M1, or the Crab Nebula, is the remains of an enourmous explosion which occured in 1054. Since then the gas and dust thrown off in the explosion has been expanding out in a giant shell-like structure. The remnant of the exploded star is known as a pulsar, a very dense compact star spinning many times a second.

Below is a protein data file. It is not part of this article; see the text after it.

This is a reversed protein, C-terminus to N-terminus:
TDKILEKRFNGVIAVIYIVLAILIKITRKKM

This image shows the nebula as seen by the Very Large Array in New Mexico. In this part of the spectrum, the nebula appears larger than it does at any other wavelength. This is because the electrons have the most energy (so emit at the shortest wavelengths) when they leave the central pulsar. As they move out through the nebula they lose energy and emit at longer and longer wavelengths until they reach the outher part of the nebula.

Image credit: VLA